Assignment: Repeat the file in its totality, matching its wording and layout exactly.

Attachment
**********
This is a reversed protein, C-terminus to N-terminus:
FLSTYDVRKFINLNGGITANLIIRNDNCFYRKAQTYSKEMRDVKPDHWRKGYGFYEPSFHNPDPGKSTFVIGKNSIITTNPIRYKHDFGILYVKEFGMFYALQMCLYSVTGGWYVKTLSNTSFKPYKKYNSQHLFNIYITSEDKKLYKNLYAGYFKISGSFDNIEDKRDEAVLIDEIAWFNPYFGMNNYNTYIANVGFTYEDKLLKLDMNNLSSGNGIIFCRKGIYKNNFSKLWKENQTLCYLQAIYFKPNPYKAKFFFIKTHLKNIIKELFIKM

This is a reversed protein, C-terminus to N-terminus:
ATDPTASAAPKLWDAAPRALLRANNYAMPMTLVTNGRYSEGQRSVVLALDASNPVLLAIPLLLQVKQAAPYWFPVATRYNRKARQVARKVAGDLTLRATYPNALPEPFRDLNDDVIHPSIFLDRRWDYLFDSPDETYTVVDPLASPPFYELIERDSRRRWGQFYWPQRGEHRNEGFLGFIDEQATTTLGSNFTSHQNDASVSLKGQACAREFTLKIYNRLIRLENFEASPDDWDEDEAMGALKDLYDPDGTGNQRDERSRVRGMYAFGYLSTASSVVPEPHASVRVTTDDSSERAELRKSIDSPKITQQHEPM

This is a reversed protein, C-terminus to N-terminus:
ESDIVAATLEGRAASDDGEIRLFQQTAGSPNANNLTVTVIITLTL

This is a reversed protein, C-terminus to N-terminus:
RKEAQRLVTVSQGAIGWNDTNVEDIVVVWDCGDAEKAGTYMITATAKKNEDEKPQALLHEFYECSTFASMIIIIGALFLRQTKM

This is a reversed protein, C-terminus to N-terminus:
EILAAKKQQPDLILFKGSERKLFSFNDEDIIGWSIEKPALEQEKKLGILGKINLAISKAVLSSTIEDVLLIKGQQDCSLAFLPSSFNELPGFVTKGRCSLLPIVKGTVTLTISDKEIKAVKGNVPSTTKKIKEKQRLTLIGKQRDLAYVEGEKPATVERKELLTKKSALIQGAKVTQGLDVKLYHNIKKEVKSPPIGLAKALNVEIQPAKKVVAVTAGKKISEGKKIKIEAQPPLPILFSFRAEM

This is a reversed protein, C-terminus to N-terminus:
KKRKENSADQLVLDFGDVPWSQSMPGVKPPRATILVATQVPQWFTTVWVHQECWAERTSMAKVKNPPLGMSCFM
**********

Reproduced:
This is a reversed protein, C-terminus to N-terminus:
FLSTYDVRKFINLNGGITANLIIRNDNCFYRKAQTYSKEMRDVKPDHWRKGYGFYEPSFHNPDPGKSTFVIGKNSIITTNPIRYKHDFGILYVKEFGMFYALQMCLYSVTGGWYVKTLSNTSFKPYKKYNSQHLFNIYITSEDKKLYKNLYAGYFKISGSFDNIEDKRDEAVLIDEIAWFNPYFGMNNYNTYIANVGFTYEDKLLKLDMNNLSSGNGIIFCRKGIYKNNFSKLWKENQTLCYLQAIYFKPNPYKAKFFFIKTHLKNIIKELFIKM

This is a reversed protein, C-terminus to N-terminus:
ATDPTASAAPKLWDAAPRALLRANNYAMPMTLVTNGRYSEGQRSVVLALDASNPVLLAIPLLLQVKQAAPYWFPVATRYNRKARQVARKVAGDLTLRATYPNALPEPFRDLNDDVIHPSIFLDRRWDYLFDSPDETYTVVDPLASPPFYELIERDSRRRWGQFYWPQRGEHRNEGFLGFIDEQATTTLGSNFTSHQNDASVSLKGQACAREFTLKIYNRLIRLENFEASPDDWDEDEAMGALKDLYDPDGTGNQRDERSRVRGMYAFGYLSTASSVVPEPHASVRVTTDDSSERAELRKSIDSPKITQQHEPM

This is a reversed protein, C-terminus to N-terminus:
ESDIVAATLEGRAASDDGEIRLFQQTAGSPNANNLTVTVIITLTL

This is a reversed protein, C-terminus to N-terminus:
RKEAQRLVTVSQGAIGWNDTNVEDIVVVWDCGDAEKAGTYMITATAKKNEDEKPQALLHEFYECSTFASMIIIIGALFLRQTKM

This is a reversed protein, C-terminus to N-terminus:
EILAAKKQQPDLILFKGSERKLFSFNDEDIIGWSIEKPALEQEKKLGILGKINLAISKAVLSSTIEDVLLIKGQQDCSLAFLPSSFNELPGFVTKGRCSLLPIVKGTVTLTISDKEIKAVKGNVPSTTKKIKEKQRLTLIGKQRDLAYVEGEKPATVERKELLTKKSALIQGAKVTQGLDVKLYHNIKKEVKSPPIGLAKALNVEIQPAKKVVAVTAGKKISEGKKIKIEAQPPLPILFSFRAEM

This is a reversed protein, C-terminus to N-terminus:
KKRKENSADQLVLDFGDVPWSQSMPGVKPPRATILVATQVPQWFTTVWVHQECWAERTSMAKVKNPPLGMSCFM